Among the many things we have to be thankful about this Thanksgiving is never having to watch another live broadcast featuring Charlie Rose.
As all the world now knows, feminist champion Rose, formerly of PBS and CBS, is something of a horn dog.
Apparently, he has been a chronic abuser of vulnerable women since he first acquired power over young people eager to get ahead in the world of media.
What the world does not know is that Rose has also been a chronic abuser of our vulnerable planet, at least since he played PBS well enough to acquire the means to abuse the planet.
Abuse, in this latter case, is in the eyes of the beholder. Those who think the climate-change movement has long since reached the point of hysteria are not overly troubled by the size of Rose’s “carbon footprint.”
Those, however, who take footprint size seriously ought to be more troubled by Rose’s various holdings than by Rose’s various gropings.
After all, as talk-show guest Leo DiCaprio told an approving Rose on one appearance, “This is the biggest problem mankind has ever had to face.” And DiCaprio’s “this” wasn’t sexual harassment.
According to Fortune magazine, Rose owns a large house in Henderson, North Carolina, and a 5,500-square-foot summer home on Long Island.
To put the Long Island house in perspective, it is more than twice as big as the average American home. That is a lot of air-conditioning.
According to Newsweek, Rose purchased a 525-acre farm in Oxford, North Carolina, he uses as a country retreat. He even gave it a name, “Grassy Creek Farm.”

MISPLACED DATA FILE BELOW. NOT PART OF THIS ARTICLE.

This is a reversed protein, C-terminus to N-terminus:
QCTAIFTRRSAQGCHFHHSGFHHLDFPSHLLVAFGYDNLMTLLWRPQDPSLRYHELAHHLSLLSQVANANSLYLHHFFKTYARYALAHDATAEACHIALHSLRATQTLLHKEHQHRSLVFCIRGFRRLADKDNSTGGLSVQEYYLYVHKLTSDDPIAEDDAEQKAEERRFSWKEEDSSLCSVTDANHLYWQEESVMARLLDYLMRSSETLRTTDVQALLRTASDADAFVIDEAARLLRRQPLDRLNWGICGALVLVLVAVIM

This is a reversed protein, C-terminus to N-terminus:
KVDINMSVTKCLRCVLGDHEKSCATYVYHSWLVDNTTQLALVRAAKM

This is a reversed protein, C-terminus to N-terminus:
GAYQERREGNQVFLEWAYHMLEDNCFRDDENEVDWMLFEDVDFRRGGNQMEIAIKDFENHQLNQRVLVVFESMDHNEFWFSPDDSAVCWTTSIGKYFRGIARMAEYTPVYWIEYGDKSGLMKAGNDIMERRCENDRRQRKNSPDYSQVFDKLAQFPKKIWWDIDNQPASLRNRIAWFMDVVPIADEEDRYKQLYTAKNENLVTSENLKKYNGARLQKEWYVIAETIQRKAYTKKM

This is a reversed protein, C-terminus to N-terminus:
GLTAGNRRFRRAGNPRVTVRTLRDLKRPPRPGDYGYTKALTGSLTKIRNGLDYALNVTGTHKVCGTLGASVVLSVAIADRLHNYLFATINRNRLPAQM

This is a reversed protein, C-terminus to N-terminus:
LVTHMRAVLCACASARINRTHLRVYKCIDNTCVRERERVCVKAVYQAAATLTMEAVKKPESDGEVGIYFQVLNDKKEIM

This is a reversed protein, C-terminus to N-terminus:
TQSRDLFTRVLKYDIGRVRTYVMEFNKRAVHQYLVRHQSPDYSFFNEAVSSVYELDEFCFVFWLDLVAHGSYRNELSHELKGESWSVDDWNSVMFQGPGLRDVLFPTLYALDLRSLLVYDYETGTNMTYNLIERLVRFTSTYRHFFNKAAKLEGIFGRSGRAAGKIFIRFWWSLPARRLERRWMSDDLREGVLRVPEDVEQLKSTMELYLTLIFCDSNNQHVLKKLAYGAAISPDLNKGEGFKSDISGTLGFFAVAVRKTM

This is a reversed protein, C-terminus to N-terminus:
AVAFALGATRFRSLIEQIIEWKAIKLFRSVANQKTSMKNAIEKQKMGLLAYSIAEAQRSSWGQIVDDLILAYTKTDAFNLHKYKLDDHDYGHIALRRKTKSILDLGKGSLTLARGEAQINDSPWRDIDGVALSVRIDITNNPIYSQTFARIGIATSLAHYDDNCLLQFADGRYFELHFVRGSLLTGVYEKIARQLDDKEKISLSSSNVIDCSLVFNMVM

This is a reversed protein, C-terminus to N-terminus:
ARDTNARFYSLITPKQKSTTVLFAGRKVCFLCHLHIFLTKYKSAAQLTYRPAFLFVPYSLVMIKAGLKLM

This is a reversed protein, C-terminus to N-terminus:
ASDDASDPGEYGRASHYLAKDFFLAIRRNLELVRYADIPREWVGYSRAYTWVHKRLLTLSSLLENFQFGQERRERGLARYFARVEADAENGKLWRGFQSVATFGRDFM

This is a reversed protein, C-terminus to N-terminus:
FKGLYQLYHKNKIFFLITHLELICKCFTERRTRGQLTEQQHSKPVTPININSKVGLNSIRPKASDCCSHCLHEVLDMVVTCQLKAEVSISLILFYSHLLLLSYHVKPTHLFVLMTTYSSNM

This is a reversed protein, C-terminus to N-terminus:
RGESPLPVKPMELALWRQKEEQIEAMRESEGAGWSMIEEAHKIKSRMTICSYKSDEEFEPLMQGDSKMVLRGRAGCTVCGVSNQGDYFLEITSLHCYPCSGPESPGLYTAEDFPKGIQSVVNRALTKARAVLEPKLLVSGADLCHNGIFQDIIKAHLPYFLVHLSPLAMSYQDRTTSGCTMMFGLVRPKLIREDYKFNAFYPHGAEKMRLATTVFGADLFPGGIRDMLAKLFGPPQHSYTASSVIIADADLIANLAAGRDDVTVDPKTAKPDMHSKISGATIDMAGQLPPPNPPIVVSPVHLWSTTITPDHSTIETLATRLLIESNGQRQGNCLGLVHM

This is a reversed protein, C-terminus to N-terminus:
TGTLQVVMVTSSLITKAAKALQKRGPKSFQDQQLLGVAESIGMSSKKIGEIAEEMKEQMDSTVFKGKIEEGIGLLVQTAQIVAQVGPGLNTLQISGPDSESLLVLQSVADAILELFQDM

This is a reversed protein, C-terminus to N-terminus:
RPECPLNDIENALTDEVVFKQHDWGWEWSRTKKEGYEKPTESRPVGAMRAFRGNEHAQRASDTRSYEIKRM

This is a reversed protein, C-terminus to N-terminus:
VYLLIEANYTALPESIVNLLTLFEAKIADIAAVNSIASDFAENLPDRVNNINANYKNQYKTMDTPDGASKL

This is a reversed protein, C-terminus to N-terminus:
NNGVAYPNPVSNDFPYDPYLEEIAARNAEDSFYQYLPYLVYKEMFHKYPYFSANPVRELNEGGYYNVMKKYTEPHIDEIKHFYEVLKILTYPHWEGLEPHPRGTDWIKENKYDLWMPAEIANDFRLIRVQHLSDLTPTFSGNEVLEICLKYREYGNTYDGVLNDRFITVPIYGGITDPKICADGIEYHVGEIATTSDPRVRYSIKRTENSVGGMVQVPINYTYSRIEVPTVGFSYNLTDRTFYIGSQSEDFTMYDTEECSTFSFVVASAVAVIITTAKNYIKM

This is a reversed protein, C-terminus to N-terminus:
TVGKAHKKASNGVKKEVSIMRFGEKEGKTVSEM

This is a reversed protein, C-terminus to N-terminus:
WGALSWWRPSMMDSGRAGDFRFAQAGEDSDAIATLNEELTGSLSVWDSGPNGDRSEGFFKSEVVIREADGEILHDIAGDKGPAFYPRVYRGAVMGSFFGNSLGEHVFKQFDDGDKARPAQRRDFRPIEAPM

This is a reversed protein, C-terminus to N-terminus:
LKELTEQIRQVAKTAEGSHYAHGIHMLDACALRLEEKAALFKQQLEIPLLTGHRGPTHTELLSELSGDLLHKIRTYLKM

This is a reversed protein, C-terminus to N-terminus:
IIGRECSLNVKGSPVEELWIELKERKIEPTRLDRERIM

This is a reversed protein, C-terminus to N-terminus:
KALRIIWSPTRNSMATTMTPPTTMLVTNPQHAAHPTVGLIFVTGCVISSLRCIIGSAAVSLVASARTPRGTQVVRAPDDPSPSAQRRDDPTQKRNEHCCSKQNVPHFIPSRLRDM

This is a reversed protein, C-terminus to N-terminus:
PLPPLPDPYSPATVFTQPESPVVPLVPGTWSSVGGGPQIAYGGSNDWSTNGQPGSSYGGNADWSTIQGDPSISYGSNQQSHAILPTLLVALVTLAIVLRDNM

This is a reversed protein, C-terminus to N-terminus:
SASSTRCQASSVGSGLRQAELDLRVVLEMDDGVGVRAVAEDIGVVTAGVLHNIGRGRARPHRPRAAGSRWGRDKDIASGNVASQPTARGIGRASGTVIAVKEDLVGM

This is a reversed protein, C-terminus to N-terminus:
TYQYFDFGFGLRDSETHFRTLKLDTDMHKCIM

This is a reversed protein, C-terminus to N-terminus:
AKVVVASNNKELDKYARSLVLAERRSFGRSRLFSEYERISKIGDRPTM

According to the Charlotte News & Observer, Rose also has an apartment overlooking Central Park in New York City as well as apartments in Washington, D.C., and Paris.
Rose burns a whole lot of carbon not only to maintain his properties but also to get from one to the other. Rose, of course, does not fly commercial.
True, private jets can burn a coal mine full of carbon, but for a guy like Rose they have advantages that transcend convenience.
Reah Bravo knows all about this. She was an intern on Rose’s show in 2007 and endured the full Charlie, including naked perambulations around his hotel room.
On one occasion, as the New York Daily News reports, “The two got on a small private jet, and Rose got out of his seat and pressed himself against Bravo.”
“I felt at a loss,” Bravo told the Daily News. “I mean, what am I going to do? We were how many feet up in the air?” Can’t do that sort of thing on commercial, can one?
Bravo also told of working at Rose’s “private waterfront estate” on Long Island. You would think that a guy worried, in his words, about “catastrophic climate change” would not want a home anywhere near the water. Not so. Not Charlie.
Although Rose has used his various platforms to promote climate-change alarmism, he appears to have worried about his carbon footprint only when he was on the air.
To watch him and DiCaprio – the man who chartered a 737 to take his buddies to Australia to celebrate New Years early – trade anxieties about the planet makes their otherwise insufferable conversation at least vaguely amusing.
On his PBS show in 2014, Rose grilled the foreign minister of France, Laurent Fabius, on climate change. On this occasion, Rose was more earnest and anxious than ever.
“Where is the resistance?” he pleaded. “What stands in the way of something that clearly threatens the planet?”
Much of that resistance comes from the same people who resist militant feminism. These are the people who know enough not to take pious grandstanders like Charlie Rose seriously.